Your knee is vital for everyday function. This important joint carries your body through every activity of your life. With injury, the knee joint and the adjoining tissues, ligaments and cartilage can be compromised, requiring surgery for repair. With surgery comes scar tissue, a very tough and inflexible fibrous material that can hinder the range of motion within your joint.
It's not unusual to be self-conscious about scar tissue after knee surgery. Although it cannot be fully removed, it can be managed. In fact, scar tissue is essential to the healing process for the knee to eventually move and function properly again. Through various physical therapy interventions, including massage and other manipulation methods, scar tissue in the knee can be managed.
Protect the Incision
Avoid stretching the skin around your surgical areas and the knee joint for the first 72 hours after surgery. Large incisions held together with stitches or staples are particularly vulnerable to opening back up, delaying healing. This can lead to additional scar tissue after knee surgery.
Swelling is common during this phase of healing. Apply the RICE method — rest, ice, compression and elevation — to help reduce swelling and pressure on your incision to lower your risk for excess scar development. Ice can be applied for 20 minutes at a time, every two hours.
An elastic bandage can be wrapped around your knee, from bottom to top, to help reduce and/or prevent swelling after surgery. The bandage should be snug, but you should be able to slide two fingers between it and your skin. Tingling, numbness or blue skin on your foot can indicate that the wrap is too tight. Elevate your leg above the level of your heart when resting.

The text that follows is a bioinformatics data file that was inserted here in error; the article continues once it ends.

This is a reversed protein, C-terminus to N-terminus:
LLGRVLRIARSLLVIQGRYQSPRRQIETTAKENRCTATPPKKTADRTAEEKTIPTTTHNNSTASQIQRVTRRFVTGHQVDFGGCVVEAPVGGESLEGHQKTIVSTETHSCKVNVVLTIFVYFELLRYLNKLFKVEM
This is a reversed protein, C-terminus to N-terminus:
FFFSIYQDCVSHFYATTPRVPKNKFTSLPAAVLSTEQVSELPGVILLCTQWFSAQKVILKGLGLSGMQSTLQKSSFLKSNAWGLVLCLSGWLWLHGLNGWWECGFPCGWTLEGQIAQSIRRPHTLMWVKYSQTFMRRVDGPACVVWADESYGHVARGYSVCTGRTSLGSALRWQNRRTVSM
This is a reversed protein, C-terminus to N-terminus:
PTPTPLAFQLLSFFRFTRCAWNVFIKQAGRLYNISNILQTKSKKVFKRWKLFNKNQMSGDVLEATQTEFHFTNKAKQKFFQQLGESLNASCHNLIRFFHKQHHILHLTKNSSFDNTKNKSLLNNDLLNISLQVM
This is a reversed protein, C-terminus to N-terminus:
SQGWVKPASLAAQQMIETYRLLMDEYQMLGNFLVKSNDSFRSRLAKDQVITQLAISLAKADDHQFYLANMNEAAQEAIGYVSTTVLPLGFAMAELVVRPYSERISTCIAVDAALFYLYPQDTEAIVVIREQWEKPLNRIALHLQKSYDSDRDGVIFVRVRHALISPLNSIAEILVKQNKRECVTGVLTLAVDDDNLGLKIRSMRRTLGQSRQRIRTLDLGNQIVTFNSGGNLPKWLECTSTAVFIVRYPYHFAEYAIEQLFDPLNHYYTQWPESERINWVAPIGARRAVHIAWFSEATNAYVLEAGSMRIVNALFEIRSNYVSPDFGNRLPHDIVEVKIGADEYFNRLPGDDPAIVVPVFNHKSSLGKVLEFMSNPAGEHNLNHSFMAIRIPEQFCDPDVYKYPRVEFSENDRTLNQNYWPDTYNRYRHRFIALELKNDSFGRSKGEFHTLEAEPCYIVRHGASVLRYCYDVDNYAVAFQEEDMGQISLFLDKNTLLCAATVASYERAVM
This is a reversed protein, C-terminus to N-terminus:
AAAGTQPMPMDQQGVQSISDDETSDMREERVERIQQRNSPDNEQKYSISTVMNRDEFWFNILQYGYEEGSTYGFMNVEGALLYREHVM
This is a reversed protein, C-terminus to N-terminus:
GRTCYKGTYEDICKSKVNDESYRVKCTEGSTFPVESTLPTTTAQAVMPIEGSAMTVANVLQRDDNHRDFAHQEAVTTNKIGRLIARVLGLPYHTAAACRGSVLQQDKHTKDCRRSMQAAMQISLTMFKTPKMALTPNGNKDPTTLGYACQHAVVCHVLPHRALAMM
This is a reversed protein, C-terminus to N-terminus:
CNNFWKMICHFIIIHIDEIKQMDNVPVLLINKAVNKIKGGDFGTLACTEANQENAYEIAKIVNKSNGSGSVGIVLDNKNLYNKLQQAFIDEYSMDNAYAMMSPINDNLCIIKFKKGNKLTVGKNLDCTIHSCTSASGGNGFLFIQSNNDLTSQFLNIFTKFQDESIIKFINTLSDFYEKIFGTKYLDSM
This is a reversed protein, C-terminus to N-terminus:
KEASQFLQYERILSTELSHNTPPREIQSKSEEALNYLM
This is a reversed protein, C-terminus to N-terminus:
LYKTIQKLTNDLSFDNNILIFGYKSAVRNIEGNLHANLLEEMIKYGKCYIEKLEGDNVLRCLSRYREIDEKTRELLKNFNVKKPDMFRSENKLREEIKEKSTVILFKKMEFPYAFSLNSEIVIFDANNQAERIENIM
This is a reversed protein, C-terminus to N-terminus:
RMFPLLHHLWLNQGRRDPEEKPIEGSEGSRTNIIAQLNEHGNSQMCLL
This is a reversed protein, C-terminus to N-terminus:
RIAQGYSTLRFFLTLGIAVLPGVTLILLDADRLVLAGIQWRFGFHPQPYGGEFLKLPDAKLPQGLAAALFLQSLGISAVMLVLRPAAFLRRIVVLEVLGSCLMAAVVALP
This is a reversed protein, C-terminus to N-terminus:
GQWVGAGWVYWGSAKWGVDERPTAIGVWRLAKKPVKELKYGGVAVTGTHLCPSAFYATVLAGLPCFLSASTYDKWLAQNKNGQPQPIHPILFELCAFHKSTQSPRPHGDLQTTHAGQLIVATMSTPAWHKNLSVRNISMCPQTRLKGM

Perform Scar Massage
Once your incision is fully healed, perform scar massage over and around your scar. Intense pressure applied to the scar tissue will help break it up and flatten it out, ultimately making it less obvious.
HOW TO DO IT: Use lotion or cream, such as vitamin E or cocoa butter, to reduce friction between your fingers and your scar. Rub your scar from side to side, working along its full length. Begin gently to increase blood flow to the area; then gradually increase your pressure to a level that is uncomfortable but not highly painful. Repeat for several minutes twice a day.
Move Your Knee
Increasing range of motion in your knee will help stretch scar tissue and keep it from getting stiff. Once your incision is fully healed, perform range of motion exercises that force the knee to break through the scar tissue and increase the range of motion in the joint. Wall slides, patella mobes and other exercises can be done to help break up the scar tissue around the knee after surgery.
Physical Therapy Modalities
There are several additional physical therapy interventions to help manage scar tissue after knee surgery. Physical therapy modalities, such as ultrasound, electrical stimulation and low-level laser therapy, are all used in conjunction with manual therapy to help flatten scar tissue after injury.